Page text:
Lost world

16 minutes

Vogelkop superb bird-of-paradise

1 minute

Walter Lippmann, public opinion and propaganda

18 minutes

Eli

4 minutes

I came from the unknown to sing

11 minutes

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Sand grab: how Singapore’s growth is taking the land out from under Cambodians’ feet

Singapore is a tiny country with outsized influence. The Southeast Asian island nation packs some 5.6 million people into just 278 square miles, making it the third most densely populated country in the world. Its wealth is mostly built on oil but, due to a growing population, a booming economy and rising sea levels brought on by climate change, land is quickly becoming its most precious resource. Uninterested in reining in expansion, the government has a plan: through what is known as ‘land reclamation’, Singapore has expanded its size by some 24 per cent since it first gained independence in 1965, and plans to expand another 8 per cent by 2030.

Between 2007 and 2017, much of the sand used for Singapore’s physical growth was dredged and shipped from Cambodia, with little say from the villagers who were most affected. Lost World follows Vy Phalla, a Cambodian woman whose way of life is stolen from beneath her feet, as the industrial dredging process damages the waterways and mangrove forests that she and her fishing community depend on. Tracing Phalla’s journey from her modest island home to Singapore’s lush Cloud Forest botanical gardens – a tourist attraction built on reclaimed soil – this short documentary offers a vital perspective on artificial land, which has emerged as an urgent environmental and geopolitical issue over the past decade. Read more about Lost World at Emergence Magazine.

Director: Kalyanee Mam

Producers: Emmanuel Vaughan-Lee, Adam Loften

Website: GO Project Films

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Do the Volgelkop bop: how a newly discovered bird-of-paradise dazzles his mate

Beginning in 2004, the evolutionary biologist Ed Scholes of Cornell University in New York and the US nature photographer Tim Laman embarked on an ambitious project to find and film the 39 then-known members of the birds-of-paradise family that live in remote regions of New Guinea, Australia and nearby islands. Living in largely predator-free habitats have allowed male birds-of-paradise to develop some of the world’s most colourful plumage and elaborate mating displays, making them the favourites of many a David Attenborough nature documentary.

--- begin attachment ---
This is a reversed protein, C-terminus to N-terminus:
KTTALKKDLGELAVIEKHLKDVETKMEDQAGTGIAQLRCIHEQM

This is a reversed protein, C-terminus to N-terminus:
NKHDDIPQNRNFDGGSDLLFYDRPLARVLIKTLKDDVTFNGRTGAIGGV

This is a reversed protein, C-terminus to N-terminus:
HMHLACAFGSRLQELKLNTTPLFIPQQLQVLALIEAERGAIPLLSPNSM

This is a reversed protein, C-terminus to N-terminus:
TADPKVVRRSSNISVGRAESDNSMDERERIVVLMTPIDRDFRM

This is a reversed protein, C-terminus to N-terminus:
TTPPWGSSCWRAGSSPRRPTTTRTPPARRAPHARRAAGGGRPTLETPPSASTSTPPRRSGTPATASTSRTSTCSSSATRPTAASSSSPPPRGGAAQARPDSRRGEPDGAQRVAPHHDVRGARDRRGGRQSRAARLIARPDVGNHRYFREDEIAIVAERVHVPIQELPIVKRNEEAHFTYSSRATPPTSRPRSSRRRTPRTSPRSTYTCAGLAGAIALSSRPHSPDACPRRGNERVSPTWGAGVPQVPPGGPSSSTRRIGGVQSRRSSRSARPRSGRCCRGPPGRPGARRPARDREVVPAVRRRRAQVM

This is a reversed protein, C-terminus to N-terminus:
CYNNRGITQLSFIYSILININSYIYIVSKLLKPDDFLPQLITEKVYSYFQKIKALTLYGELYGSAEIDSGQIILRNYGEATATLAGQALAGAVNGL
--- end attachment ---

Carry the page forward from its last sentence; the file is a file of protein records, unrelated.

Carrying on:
During a 2016 trek to west New Guinea, Laman and Scholes did one better than simply capturing new images of these birds – they discovered a new species. Now known as the Vogelkop superb bird-of-paradise (Lophorina niedda), it was previously considered a subspecies of the Greater superb bird-of-paradise. However, Laman and Scholes’s documentation of the male’s mating dance revealed enough difference in its song, movement and feather display for the Vogelkop superb to be recognised as a distinct species. With its first documented observation dating back to 1930, this video marks the first known time that the male Vogelkop superb has been caught on camera in all its shimmying, brilliant black-and-blue glory.

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Before Chomsky, there was Lippmann: the First World War and ‘manufactured consent’

While the ‘manufacture of consent’ is an idea now mostly associated with Noam Chomsky, the phrase was actually coined by the US journalist and writer Walter Lippman in his influential book Public Opinion (1922) – a fact that Chomsky and Edward S Herman, his co-author of Manufacturing Consent (1988), readily acknowledge. Lippman contended that, because the world is too complex for any individual to comprehend, a strong society needs people and institutions specialised in collecting data and creating the most accurate interpretations of reality possible. When used properly, this information should allow decisionmakers to ‘manufacture consent’ in the public interest. However, in one of the most damning critiques of democracy, Lippman identifies how public opinion is instead largely forged by political elites with self-serving interests – powerful people manipulating narratives to their own ends. This video essay from the YouTube channel Then & Now dives into Lippman’s legacy, starting with his study of the rise of the importance of public opinion during the First World War, and extending through an examination of why, a century after Public Opinion, democracy still has a major mass-media problem.